“We plan to do everything in our power to fully repeal Costa Hawkins — whether that’s moving it through the legislature or this year at the ballot,” Deepa Varma, of the San Francisco Tenants Union, said in a statement after the decision, adding that proponents of the bill were “extremely outraged” over the decision.
For about four hours, many hundreds — and possibly over 1,000 — supporters and opponents filled the hearing room and packed the long hallway outside. Some of the activists in the hall outside found a way to make their voices heard, chanting, cheering and occasionally pounding on the walls.
Supporters argued that tenants need some measure of security as sharp rent increases continue to sweep across California. In San Jose, the median monthly rent for a two-bedroom apartment is now $2,550, far above the national average of $1,560. A similar two-bedroom flat goes for $3,080 in Walnut Creek, according to a recent report from ApartmentList.com.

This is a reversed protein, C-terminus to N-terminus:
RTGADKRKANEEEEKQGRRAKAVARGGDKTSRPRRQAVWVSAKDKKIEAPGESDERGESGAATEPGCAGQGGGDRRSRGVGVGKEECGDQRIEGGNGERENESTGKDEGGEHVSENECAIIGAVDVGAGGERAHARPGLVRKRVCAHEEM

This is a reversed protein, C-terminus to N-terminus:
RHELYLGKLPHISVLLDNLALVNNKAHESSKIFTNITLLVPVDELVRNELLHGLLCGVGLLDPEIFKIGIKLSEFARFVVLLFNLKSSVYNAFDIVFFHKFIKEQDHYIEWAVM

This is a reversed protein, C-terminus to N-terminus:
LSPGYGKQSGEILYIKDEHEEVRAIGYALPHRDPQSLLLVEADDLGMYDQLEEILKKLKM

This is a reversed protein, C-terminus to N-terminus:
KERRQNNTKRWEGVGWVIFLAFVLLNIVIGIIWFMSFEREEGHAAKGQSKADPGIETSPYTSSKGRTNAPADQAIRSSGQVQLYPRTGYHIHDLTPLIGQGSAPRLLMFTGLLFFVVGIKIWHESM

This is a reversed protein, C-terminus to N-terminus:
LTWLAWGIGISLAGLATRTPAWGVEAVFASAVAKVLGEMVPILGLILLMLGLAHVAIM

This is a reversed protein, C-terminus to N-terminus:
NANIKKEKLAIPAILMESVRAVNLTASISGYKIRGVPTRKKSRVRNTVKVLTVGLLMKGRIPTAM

But opponents, including representatives from the California Apartment Association and the California Association of Realtors, argued such a move would make the state’s housing shortage worse. If California repeals Costa Hawkins and cities adopt more sweeping measures, argued the apartment association’s Debra Carlton, “When my kids get out of college they won’t find a place to live.”
Billy Martin, an in-home care aide from Oakland, says broader rent control ordinances are desperately needed for families like his who are “a stone’s throw away” from eviction. He said he returned home from work last year to the two-bedroom apartment in East Oakland that he rents with his wife and children to find a notice on the door from the new owner, an investor: His $800 monthly rent, it said, would jump to $1,500. He tried to fight it, but without rent control, he had little recourse.
The investor who owns his apartment, he said, also rents hundreds of other properties. “Do you know how many lives he has in his hands?” Martin asked.
There may be some bad actors, said San Francisco landlords Irene Lo and her husband, Robert Bailey, but it’s not fair to paint all landlords as evil and greedy. Opening the door to more extensive rent-control measures would be incredibly onerous for small landlords like them, they argued, making it difficult to make needed repairs.